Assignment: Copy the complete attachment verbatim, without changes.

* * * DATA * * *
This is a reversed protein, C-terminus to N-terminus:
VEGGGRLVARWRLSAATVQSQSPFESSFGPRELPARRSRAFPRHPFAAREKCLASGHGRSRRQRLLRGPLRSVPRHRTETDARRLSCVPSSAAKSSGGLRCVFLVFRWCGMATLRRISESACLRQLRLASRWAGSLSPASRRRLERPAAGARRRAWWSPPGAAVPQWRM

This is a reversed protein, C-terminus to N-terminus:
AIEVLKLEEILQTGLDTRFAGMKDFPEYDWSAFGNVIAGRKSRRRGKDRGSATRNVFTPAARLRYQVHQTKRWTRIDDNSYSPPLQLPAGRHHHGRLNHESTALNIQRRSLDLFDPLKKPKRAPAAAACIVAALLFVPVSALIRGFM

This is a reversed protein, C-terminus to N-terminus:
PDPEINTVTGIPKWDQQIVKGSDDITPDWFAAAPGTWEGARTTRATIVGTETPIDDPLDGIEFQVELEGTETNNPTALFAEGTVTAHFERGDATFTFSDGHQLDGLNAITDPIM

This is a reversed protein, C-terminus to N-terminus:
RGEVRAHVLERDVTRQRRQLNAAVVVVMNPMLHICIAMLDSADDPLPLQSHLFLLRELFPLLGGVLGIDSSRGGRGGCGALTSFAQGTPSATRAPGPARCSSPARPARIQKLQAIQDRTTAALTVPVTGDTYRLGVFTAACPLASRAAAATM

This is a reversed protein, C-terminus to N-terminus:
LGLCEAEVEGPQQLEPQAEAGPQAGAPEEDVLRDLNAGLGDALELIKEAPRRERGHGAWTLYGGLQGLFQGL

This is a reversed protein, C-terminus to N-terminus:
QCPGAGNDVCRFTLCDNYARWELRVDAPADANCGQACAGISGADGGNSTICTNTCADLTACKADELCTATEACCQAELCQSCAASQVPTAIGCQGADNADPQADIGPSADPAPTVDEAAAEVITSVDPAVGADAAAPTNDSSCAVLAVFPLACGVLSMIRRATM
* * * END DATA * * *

This is a reversed protein, C-terminus to N-terminus:
VEGGGRLVARWRLSAATVQSQSPFESSFGPRELPARRSRAFPRHPFAAREKCLASGHGRSRRQRLLRGPLRSVPRHRTETDARRLSCVPSSAAKSSGGLRCVFLVFRWCGMATLRRISESACLRQLRLASRWAGSLSPASRRRLERPAAGARRRAWWSPPGAAVPQWRM

This is a reversed protein, C-terminus to N-terminus:
AIEVLKLEEILQTGLDTRFAGMKDFPEYDWSAFGNVIAGRKSRRRGKDRGSATRNVFTPAARLRYQVHQTKRWTRIDDNSYSPPLQLPAGRHHHGRLNHESTALNIQRRSLDLFDPLKKPKRAPAAAACIVAALLFVPVSALIRGFM

This is a reversed protein, C-terminus to N-terminus:
PDPEINTVTGIPKWDQQIVKGSDDITPDWFAAAPGTWEGARTTRATIVGTETPIDDPLDGIEFQVELEGTETNNPTALFAEGTVTAHFERGDATFTFSDGHQLDGLNAITDPIM

This is a reversed protein, C-terminus to N-terminus:
RGEVRAHVLERDVTRQRRQLNAAVVVVMNPMLHICIAMLDSADDPLPLQSHLFLLRELFPLLGGVLGIDSSRGGRGGCGALTSFAQGTPSATRAPGPARCSSPARPARIQKLQAIQDRTTAALTVPVTGDTYRLGVFTAACPLASRAAAATM

This is a reversed protein, C-terminus to N-terminus:
LGLCEAEVEGPQQLEPQAEAGPQAGAPEEDVLRDLNAGLGDALELIKEAPRRERGHGAWTLYGGLQGLFQGL

This is a reversed protein, C-terminus to N-terminus:
QCPGAGNDVCRFTLCDNYARWELRVDAPADANCGQACAGISGADGGNSTICTNTCADLTACKADELCTATEACCQAELCQSCAASQVPTAIGCQGADNADPQADIGPSADPAPTVDEAAAEVITSVDPAVGADAAAPTNDSSCAVLAVFPLACGVLSMIRRATM